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Key advisor to Pope Francis criticizes some approaches to 'libertarian' economics

By Catholic Online (NEWS CONSORTIUM)
6/6/2014 (2 years ago)
Catholic Online (www.catholic.org)

Cardinal Maradiaga is a key advisor to Pope Francis.

One of Pope Francis' top advisers has gone on the record opposing some brands of libertarian economic policies. Cardinal Oscar Rodriguez Maradiaga from the Honduras, spoke during a visit to Washington D.C. to attend a conference on economic libertarianism and Catholic Social Doctrine.  Cardinal Maradiaga explained that Pope Francis "has a profound knowledge of the life of the poor," and that he [Pope Francis] believes "the elimination of the structural causes for poverty is a matter of urgency that can no longer be postponed."

Cardinal Maradiaga spoke in Washington DC in a conference concerning economic libertarianism and Catholic Social Doctrine

Cardinal Maradiaga spoke in Washington DC in a conference concerning economic libertarianism and Catholic Social Doctrine

Highlights

By Catholic Online (NEWS CONSORTIUM)
Catholic Online (www.catholic.org)
6/6/2014 (2 years ago)

Published in Politics & Policy

Keywords: Cardinal Maradiaga, economics, libertarian, Catholic Social Doctrine


LOS ANGELES, CA (Catholic Online) - Cardinal Oscar Rodriguez Maradiaga from the Honduras, spoke during a visit to Washington D.C. to attend a conference on libertarianism and Catholicism at the Catholic University of America.

Cardinal Maradiaga explained that Pope Francis "has a profound knowledge of the life of the poor," and that he [Pope Francis] believes "the elimination of the structural causes for poverty is a matter of urgency that can no longer be postponed."

Do you agree with the Cardinal? Act now to do your part. Make solidarity a part of your commitment to a better world.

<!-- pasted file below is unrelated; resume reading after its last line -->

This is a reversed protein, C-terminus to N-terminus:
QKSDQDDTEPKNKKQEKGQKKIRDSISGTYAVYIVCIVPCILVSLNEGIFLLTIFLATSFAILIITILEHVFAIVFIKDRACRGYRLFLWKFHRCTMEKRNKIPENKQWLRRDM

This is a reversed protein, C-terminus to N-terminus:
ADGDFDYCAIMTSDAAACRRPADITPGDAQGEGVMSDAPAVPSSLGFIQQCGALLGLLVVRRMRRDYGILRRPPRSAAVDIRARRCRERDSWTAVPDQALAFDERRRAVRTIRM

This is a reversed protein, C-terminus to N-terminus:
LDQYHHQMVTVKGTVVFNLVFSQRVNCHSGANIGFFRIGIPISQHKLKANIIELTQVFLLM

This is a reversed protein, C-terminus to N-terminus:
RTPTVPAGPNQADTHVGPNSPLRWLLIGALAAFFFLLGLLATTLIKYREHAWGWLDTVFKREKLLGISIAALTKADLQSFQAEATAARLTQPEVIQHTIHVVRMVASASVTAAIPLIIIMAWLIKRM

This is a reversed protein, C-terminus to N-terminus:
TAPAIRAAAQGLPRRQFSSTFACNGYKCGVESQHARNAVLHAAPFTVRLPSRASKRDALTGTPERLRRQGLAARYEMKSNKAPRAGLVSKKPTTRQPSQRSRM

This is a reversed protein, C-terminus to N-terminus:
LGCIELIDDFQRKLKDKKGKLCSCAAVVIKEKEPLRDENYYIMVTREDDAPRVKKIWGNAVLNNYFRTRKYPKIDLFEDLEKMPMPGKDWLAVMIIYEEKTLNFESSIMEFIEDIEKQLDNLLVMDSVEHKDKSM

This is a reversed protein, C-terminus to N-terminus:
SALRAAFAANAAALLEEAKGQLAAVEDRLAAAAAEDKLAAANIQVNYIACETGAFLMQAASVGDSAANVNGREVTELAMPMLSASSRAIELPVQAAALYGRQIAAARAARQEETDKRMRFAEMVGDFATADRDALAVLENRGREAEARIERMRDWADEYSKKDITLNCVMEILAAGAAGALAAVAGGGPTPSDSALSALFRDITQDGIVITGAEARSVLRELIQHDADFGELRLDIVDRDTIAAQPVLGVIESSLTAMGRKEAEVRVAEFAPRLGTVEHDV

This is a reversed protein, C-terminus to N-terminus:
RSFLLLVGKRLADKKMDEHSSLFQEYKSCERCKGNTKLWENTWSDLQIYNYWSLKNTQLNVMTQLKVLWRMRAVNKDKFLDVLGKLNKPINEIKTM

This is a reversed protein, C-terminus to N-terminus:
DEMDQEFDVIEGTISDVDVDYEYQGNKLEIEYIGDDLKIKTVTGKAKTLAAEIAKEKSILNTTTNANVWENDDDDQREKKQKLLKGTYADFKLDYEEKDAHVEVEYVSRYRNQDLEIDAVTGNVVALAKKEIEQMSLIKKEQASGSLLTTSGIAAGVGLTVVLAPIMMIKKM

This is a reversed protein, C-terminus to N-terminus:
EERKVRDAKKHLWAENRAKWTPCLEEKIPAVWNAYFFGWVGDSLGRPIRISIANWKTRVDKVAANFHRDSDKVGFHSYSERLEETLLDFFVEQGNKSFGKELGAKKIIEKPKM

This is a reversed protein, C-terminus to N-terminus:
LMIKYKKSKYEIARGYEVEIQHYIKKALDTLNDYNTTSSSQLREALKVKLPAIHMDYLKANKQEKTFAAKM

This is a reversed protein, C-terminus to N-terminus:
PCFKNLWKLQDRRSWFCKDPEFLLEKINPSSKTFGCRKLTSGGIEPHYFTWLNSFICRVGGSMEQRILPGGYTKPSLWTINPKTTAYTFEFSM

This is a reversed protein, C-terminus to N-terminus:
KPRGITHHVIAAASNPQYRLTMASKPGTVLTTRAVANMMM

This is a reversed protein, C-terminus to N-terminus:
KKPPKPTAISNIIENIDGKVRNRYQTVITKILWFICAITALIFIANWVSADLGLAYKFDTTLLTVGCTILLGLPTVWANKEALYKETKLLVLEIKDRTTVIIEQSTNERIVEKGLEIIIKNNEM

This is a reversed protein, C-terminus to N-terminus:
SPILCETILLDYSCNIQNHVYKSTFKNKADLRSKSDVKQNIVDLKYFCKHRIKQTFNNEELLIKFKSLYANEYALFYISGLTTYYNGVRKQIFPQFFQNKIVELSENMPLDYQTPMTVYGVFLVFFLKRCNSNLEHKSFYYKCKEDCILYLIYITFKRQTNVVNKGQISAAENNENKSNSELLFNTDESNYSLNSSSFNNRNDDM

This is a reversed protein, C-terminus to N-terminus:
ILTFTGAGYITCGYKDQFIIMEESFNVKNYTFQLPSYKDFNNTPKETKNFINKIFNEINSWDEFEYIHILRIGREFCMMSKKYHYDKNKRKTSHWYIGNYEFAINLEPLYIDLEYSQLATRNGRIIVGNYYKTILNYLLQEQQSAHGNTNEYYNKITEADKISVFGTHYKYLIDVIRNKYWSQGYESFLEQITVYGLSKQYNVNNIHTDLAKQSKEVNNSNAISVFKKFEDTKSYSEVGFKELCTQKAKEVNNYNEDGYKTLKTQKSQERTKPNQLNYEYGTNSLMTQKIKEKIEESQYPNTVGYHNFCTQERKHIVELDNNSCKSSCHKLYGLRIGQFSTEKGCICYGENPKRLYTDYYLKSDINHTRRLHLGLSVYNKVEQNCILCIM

"The hungry or sick child of the poor cannot wait."

Cardinal Maradiaga is a key adviser to Pope Francis. The Cardinal heads a group of eight others who advise Pope Francis on many matters. He explained that occasional acts of charity are too little, and that charity needs to be a continual, ongoing effort. "Solidarity is more than a few sporadic acts of generosity," he said.

The Cardinal said that the real structural causes of poverty and injustice need to be addressed. He also reassured the conference that the Church has no ill will toward those who are wealthy and is not against business. But that all should endeavor to "serve the common good."

He had critical words for certain approaches to what are increasingly called libertarian economics, warning that trickle-down economics was "was deception." Trickle-down theory suggests that if the wealthy are more free to operate and generate wealth, that wealth will eventually permeate society and enrich everyone.

The Cardinal's keynote speech was entitled, "Erroneous Autonomy: The Catholic Case Against Libertarianism." It was delivered in a symposium sponsored by the Institute for Policy Research and Catholic Studies of the Catholic University of America. 

The social teaching of the Catholic Church offers principles which Catholics are encouraged to apply to every area of social concern, including economics. The symposium was an effort to foment a sincere discussion on economic policy in light of the nature of the human person, the family and our obligation to the common good.

Catholic Social Doctrine is a branch of moral theology. It offers such principles to worked as leaven into the social order by lay Catholics who recognize that this teaching is not simply religious but truly promotes the common good. For example, insisting on solidarity - that we are our brother  and sisters keeper - yet promoting subsidiarity in its application.

Charity and solidarity should become a way of life and a worldview, as opposed to a sporadic act around holidays or when a little extra money comes in. Also, these duties are shared by individuals, families, local, state and federal governments, each in their appropriate sphere - and governments as well as mediating associations, enterprise and corporations.

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